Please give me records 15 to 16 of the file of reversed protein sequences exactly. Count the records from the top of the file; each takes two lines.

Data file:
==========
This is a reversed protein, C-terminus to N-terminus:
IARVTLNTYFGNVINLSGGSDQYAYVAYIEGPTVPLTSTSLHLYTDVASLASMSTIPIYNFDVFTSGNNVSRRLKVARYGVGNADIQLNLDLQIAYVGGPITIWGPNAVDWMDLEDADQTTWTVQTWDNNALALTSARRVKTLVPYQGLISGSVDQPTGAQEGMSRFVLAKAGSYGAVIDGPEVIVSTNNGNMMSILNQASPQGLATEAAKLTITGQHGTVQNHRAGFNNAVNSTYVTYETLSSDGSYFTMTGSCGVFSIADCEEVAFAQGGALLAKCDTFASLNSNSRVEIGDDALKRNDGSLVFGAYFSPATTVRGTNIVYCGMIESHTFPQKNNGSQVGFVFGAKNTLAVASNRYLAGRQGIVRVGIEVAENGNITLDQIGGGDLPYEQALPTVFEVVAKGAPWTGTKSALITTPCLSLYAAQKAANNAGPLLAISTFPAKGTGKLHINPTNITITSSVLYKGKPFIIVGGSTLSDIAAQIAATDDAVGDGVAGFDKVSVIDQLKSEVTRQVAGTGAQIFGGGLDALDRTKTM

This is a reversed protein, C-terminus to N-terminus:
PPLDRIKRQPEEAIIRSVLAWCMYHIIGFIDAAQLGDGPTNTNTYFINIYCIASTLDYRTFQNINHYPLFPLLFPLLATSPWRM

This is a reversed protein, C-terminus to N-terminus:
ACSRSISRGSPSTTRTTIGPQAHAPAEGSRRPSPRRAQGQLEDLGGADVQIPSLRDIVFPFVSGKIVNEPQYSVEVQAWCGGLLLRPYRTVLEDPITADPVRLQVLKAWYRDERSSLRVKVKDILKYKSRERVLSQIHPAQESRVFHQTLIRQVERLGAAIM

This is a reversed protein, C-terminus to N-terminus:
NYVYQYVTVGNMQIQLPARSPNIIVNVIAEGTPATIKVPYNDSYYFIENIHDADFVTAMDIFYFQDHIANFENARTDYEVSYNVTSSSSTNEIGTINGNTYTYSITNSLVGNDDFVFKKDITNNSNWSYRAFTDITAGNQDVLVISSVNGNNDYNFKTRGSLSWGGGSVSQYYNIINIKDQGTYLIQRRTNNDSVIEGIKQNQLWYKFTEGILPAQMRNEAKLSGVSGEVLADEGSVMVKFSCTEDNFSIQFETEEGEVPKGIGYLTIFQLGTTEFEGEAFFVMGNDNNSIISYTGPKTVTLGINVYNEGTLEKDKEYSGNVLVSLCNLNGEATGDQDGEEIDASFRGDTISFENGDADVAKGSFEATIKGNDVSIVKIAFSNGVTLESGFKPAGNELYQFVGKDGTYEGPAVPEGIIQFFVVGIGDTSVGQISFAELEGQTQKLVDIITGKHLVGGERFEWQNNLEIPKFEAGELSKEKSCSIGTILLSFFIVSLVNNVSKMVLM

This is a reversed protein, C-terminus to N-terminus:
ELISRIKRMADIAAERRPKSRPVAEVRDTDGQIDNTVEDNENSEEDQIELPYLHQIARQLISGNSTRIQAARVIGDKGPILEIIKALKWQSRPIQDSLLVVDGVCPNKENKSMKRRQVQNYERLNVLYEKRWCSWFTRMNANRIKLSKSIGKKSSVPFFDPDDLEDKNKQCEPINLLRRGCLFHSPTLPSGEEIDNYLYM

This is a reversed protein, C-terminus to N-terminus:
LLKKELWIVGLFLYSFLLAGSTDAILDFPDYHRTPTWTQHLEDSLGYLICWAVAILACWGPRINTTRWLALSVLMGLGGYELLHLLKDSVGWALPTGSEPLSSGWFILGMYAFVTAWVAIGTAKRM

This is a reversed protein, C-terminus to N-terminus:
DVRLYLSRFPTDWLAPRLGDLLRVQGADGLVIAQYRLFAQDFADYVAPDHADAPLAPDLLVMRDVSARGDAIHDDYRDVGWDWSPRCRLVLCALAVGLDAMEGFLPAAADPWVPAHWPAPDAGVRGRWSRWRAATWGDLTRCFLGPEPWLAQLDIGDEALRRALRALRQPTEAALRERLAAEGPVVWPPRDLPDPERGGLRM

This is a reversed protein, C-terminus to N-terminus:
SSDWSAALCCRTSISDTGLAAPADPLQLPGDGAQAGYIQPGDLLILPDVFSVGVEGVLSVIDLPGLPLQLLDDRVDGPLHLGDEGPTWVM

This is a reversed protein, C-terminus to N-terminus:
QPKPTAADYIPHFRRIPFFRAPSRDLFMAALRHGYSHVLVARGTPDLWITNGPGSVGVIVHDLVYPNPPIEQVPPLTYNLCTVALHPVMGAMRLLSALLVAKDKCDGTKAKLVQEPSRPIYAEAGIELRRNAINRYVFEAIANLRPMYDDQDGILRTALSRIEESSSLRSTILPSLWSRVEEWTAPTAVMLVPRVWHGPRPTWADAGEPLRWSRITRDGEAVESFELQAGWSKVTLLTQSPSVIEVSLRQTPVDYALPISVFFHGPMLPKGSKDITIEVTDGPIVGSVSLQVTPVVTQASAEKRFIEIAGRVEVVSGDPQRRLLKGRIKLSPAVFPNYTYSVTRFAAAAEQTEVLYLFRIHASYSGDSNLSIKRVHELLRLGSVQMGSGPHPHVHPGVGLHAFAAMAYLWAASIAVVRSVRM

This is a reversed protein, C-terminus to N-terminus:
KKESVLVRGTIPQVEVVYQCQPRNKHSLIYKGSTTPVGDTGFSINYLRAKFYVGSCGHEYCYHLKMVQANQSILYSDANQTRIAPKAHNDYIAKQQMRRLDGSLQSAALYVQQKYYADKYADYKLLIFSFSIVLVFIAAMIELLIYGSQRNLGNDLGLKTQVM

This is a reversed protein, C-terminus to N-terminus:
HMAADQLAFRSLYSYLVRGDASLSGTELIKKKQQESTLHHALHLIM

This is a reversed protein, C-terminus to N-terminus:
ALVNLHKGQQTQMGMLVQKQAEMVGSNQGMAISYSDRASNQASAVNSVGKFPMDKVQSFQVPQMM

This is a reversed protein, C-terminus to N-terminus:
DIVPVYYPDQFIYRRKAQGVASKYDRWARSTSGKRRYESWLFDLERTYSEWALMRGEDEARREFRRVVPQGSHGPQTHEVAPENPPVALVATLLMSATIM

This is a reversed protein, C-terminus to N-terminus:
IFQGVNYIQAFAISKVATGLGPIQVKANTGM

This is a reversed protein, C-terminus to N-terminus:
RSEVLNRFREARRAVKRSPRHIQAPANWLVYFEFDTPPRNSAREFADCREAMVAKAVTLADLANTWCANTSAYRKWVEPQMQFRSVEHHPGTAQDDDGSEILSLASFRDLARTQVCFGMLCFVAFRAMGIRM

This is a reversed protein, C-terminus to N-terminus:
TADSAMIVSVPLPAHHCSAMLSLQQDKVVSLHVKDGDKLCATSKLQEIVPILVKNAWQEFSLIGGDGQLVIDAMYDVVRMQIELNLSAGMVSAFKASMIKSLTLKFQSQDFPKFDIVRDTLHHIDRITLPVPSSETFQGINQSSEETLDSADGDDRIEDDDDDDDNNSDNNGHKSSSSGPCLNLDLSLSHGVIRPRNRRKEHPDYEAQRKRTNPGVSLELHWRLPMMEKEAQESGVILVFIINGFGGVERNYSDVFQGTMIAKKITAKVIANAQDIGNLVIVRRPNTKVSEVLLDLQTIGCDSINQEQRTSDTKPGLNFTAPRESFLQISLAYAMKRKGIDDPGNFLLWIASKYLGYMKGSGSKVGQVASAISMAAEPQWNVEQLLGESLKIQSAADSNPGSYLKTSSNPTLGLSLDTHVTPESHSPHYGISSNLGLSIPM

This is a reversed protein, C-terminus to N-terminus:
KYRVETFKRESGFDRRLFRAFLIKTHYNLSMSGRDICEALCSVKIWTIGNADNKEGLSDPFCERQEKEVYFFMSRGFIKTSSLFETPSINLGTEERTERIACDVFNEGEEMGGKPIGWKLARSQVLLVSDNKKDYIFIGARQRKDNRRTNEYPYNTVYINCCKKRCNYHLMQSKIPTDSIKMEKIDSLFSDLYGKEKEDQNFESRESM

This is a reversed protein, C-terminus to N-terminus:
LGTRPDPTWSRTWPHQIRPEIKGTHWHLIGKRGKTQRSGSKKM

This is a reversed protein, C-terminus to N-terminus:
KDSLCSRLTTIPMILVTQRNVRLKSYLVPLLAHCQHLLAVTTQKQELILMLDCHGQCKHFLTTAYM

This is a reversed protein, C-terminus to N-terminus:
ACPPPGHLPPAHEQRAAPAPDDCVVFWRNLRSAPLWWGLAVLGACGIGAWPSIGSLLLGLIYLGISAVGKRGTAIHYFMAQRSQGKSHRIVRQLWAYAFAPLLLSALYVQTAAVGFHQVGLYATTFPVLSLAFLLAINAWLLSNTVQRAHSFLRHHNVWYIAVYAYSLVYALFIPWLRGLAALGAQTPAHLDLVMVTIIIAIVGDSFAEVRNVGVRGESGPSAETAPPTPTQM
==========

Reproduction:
This is a reversed protein, C-terminus to N-terminus:
RSEVLNRFREARRAVKRSPRHIQAPANWLVYFEFDTPPRNSAREFADCREAMVAKAVTLADLANTWCANTSAYRKWVEPQMQFRSVEHHPGTAQDDDGSEILSLASFRDLARTQVCFGMLCFVAFRAMGIRM

This is a reversed protein, C-terminus to N-terminus:
TADSAMIVSVPLPAHHCSAMLSLQQDKVVSLHVKDGDKLCATSKLQEIVPILVKNAWQEFSLIGGDGQLVIDAMYDVVRMQIELNLSAGMVSAFKASMIKSLTLKFQSQDFPKFDIVRDTLHHIDRITLPVPSSETFQGINQSSEETLDSADGDDRIEDDDDDDDNNSDNNGHKSSSSGPCLNLDLSLSHGVIRPRNRRKEHPDYEAQRKRTNPGVSLELHWRLPMMEKEAQESGVILVFIINGFGGVERNYSDVFQGTMIAKKITAKVIANAQDIGNLVIVRRPNTKVSEVLLDLQTIGCDSINQEQRTSDTKPGLNFTAPRESFLQISLAYAMKRKGIDDPGNFLLWIASKYLGYMKGSGSKVGQVASAISMAAEPQWNVEQLLGESLKIQSAADSNPGSYLKTSSNPTLGLSLDTHVTPESHSPHYGISSNLGLSIPM